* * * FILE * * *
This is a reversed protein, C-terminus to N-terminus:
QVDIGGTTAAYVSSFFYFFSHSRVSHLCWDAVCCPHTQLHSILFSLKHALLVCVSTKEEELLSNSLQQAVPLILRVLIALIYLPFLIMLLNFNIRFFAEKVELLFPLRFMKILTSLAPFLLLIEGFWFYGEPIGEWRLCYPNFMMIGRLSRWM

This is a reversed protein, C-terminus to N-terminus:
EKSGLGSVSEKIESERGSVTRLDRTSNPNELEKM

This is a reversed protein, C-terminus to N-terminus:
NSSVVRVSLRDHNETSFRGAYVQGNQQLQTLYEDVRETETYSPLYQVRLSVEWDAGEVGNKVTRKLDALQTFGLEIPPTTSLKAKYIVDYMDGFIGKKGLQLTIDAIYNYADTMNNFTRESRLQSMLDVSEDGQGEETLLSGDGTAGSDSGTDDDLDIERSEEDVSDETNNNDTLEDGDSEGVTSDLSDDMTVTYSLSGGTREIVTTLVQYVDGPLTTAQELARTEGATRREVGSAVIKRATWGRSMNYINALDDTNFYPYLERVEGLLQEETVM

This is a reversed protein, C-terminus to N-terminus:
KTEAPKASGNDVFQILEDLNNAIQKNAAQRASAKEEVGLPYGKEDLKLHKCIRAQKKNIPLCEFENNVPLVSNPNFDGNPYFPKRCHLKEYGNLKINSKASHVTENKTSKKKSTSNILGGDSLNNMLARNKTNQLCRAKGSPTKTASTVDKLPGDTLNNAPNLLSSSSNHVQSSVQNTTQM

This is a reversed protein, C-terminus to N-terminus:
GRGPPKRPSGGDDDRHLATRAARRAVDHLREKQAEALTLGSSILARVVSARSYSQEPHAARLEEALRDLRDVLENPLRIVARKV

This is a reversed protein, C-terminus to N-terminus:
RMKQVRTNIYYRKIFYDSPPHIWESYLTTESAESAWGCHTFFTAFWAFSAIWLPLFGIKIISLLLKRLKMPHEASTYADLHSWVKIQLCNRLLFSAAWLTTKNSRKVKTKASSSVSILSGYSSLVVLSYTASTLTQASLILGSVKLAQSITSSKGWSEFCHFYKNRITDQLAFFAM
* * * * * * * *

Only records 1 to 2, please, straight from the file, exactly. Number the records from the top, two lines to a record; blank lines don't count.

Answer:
This is a reversed protein, C-terminus to N-terminus:
QVDIGGTTAAYVSSFFYFFSHSRVSHLCWDAVCCPHTQLHSILFSLKHALLVCVSTKEEELLSNSLQQAVPLILRVLIALIYLPFLIMLLNFNIRFFAEKVELLFPLRFMKILTSLAPFLLLIEGFWFYGEPIGEWRLCYPNFMMIGRLSRWM

This is a reversed protein, C-terminus to N-terminus:
EKSGLGSVSEKIESERGSVTRLDRTSNPNELEKM